Commentators have noted that the issue stands taken by each side of the American “culture war” lack conceptual consistency and can even seem contradictory. We sought to understand the psychological underpinnings of culture war attitudes using Moral Foundations Theory. In two studies involving 24,739 participants and 20 such issues, we found that endorsement of five moral foundations predicted judgments about these issues over and above ideology, age, gender, religious attendance, and interest in politics. Our results suggest that dispositional tendencies, particularly (...) a person’s moral intuitions, may underlie, motivate, and unite ideological positions across a variety of issues and offer new insights into the multiple “moral threads” connecting disparate political positions. (shrink)
Our inability to feel what others feel makes it difficult to understand how they think. Because moral intuitions organize political attitudes, moral empathy gaps can exacerbate political conflict (and other kinds of conflict as well) by contributing to the perception that people who do not share our moral opinions are unintelligent and/or have malevolent intentions.
Libertarians are an increasingly prominent ideological group in U.S. politics, yet they have been largely unstudied. Across 16 measures in a large web-based sample that included 11,994 self-identified libertarians, we sought to understand the moral and psychological characteristics of self-described libertarians. Based on an intuitionist view of moral judgment, we focused on the underlying affective and cognitive dispositions that accompany this unique worldview. Compared to self-identified liberals and conservatives, libertarians showed 1) stronger endorsement of individual liberty as their foremost guiding (...) principle, and weaker endorsement of all other moral principles; 2) a relatively cerebral as opposed to emotional cognitive style; and 3) lower interdependence and social relatedness. As predicted by intuitionist theories concerning the origins of moral reasoning, libertarian values showed convergent relationships with libertarian emotional dispositions and social preferences. Our findings add to a growing recognition of the role of personality differences in the organization of political attitudes. (shrink)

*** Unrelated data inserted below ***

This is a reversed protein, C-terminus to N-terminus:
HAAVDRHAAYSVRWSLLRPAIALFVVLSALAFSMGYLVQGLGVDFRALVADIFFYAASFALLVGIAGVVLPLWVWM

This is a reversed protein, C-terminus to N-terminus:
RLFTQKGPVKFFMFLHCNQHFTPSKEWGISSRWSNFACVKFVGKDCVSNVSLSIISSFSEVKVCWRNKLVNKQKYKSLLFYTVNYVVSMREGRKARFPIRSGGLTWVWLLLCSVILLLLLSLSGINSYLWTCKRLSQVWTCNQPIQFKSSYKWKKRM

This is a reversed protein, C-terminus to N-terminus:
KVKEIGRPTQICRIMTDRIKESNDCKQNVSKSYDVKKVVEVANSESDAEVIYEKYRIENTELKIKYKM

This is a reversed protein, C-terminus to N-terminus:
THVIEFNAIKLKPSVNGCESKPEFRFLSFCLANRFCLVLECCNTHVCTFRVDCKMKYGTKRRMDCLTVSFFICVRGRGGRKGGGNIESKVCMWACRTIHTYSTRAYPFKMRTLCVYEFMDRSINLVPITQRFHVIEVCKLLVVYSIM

Several scholars have recognized the limitations of theories of moral reasoning in explaining moral behavior. They have argued that moral behavior may also be influenced by moral identity, or how central morality is to one’s sense of self. This idea has been supported by findings that people who exemplify moral behavior tend to place more importance on moral traits when defining their self-concepts (Colby & Damon, 1995). This paper takes the next step of examining individual variation in a construct highly (...) associated with immoral behavior — psychopathy. In Study 1, we test the hypothesis that individuals with a greater degree of psychopathic traits have a weaker moral identity. Within a large online sample, we found that individuals who scored higher on a measure of psychopathic traits were less likely to base their self-concepts on moral traits. In Study 2, we test whether this reduced sense of moral identity can be attributed to differences in moral judgment, which is another factor that could influence immoral behavior. Our results indicated that the reduced sense of moral identity among more psychopathic individuals was independent of variation in moral judgment. These results suggest that individuals with psychopathic traits may display immoral behavior partially because they do not construe their personal identities in moral terms. (shrink)